I am linking two interesting write ups. One on public policy published in Financial Times and other on Medium by Prof Subash Kak. First, the Financial Times:
There is just one problem: the “marshmallow test” is one of a number of studies that has fallen prey to science’s “replication crisis”: studies in fields as wide-ranging as psychology, sociology and economics that fail to replicate when other researchers conduct them. A 2018 study found that the 1990 version had written a cheque its findings couldn’t cash, once you controlled for various factors. Successful replication is at the heart of successful science: to use a crude example, it’s not good enough to produce a vaccine that protects me from severe symptoms of coronavirus. The jab has to provide similar levels of protection across the population.
Public policy is a different ball game altogether-those are politically charged (for example healthcare delivery) and it becomes difficult to have optimal assessment and criteria. Sociological policies like free homes and toilets have even more difficult ROI to measure. There are no options around “A-B testing” and see what works and what doesn’t. Furthermore, it can be difficult to roll back a policy once it has been implemented and therefore requires “tweaks”; diluting the objectives it was initially implemented for. Budgetary support is not always forthcoming, and with limited funding there are many competitive priorities.
The author writes:
But this can create problems of its own: when a policy programme doesn’t work, it is often politically painful for a government to abandon it, so all that a “pilot scheme” really does is expose one part of the country to a bad policy slightly earlier than the rest.
There might be a clear lesson on learning from “other democracies”, but for years, most US citizens were praising the Cuban healthcare system; especially around the price differentials. Political will requires flattening out the “special doles and handouts” by favouring specific groups over others and implementing uniform laws and policies. It will reduce these A-B testing requirements to a manageable level.
Something from Prof Subash Kak now.
Marcia Angell, the author of The Truth About the Drug Companies: How They Deceive Us and What to Do About It put it this way: “It is simply no longer possible to believe much of the clinical research that is published, or to rely on the judgment of trusted physicians or authoritative medical guidelines. I take no pleasure in this conclusion, which I reached slowly and reluctantly over my two decades as editor of The New England Journal of Medicine.”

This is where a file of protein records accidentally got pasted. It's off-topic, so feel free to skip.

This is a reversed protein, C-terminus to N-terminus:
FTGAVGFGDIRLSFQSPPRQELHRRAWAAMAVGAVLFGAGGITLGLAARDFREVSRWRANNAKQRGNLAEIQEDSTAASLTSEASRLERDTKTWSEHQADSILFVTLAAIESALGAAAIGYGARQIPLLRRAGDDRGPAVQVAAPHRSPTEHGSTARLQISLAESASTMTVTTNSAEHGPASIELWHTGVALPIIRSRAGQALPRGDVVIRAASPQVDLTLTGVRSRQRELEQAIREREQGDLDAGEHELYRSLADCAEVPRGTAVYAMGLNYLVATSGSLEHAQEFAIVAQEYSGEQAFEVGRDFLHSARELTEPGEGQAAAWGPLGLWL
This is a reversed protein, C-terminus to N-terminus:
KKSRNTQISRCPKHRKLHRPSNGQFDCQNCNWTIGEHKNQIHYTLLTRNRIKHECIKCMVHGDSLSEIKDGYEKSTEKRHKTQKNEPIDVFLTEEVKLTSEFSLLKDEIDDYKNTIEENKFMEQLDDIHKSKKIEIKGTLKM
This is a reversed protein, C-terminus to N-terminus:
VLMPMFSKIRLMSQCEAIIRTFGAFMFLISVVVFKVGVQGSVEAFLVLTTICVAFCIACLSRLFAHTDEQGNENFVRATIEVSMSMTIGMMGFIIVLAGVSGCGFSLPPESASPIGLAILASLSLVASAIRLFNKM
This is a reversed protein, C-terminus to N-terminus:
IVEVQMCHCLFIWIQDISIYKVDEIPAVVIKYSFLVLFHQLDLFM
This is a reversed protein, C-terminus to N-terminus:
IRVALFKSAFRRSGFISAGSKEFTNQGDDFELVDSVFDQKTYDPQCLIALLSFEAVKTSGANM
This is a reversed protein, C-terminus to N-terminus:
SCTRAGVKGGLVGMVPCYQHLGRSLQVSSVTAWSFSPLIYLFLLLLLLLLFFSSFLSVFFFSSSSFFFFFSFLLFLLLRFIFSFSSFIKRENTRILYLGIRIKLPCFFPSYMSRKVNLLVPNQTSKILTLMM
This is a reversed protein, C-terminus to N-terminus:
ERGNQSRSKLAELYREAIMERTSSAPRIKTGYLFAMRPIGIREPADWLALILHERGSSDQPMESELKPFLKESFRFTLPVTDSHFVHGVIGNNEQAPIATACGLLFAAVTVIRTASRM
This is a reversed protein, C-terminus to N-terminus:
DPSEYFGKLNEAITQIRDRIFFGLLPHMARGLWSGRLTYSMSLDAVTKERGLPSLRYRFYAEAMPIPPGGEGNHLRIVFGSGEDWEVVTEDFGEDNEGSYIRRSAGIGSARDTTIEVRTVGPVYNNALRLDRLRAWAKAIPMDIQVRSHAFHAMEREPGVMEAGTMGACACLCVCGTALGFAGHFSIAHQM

More recently, Richard Horton, editor of The Lancet, wrote that “The case against [medical] science is straightforward: much of the scientific literature, perhaps half, may simply be untrue. Afflicted by studies with small sample sizes, tiny effects, invalid exploratory analyses, and flagrant conflicts of interest, together with an obsession for pursuing fashionable trends of dubious importance, science has taken a turn towards darkness.”
I am not as bitter as the proponents here, but I have personally witnessed “public and citation rings” and a cosy club that forms, excluding others to partake. This is done consciously to enhance their “prestige” and “access” and the quality of work remains questionable. I can’t name names, but my applications have been rejected or vetoed on flimsy grounds despite the lofty exhortations. It doesn’t matter when you take a long-term view.
Most of the clinical-research is not useful at all.
Useful clinical research procures a clinically relevant information gain : it adds to what we already know. This means that, first, we need to be aware of what we already know so that new information can be placed in context . Second, studies should be designed to provide sufficiently large amounts of evidence to ensure patients, clinicians, and decision makers can be confident about the magnitude and specifics of benefits and harms, and these studies should be judged based on clinical impact and their ability to change practice. Ideally, studies that are launched should be clinically useful regardless of their eventual results. If the findings of a study are expected to be clinically useful only if a particular result is obtained, there may be a pressure to either obtain that result or interpret the data as if the desired result has been obtained.
Imagine the biases dressed up!
I’d leave it at that – inherent biases cannot be generalised, and therefore, you need to weigh in your judgement each time. Does the published paper offer anything novel? Is there a new insight that we might have missed? Are we becoming wiser with the peer review and editorial conjunction and aligning with the “prevailing thought-process”? Are we trying to disrupt the stodgy medical profession?
Public policy, when based on flawed research, will inevitably be flawed. I don’t think that A-B testing will provide any meaningful outcomes, either. Therefore, it is required to analyse the import of the studies (beyond the PRISMA guidelines) and understand its context.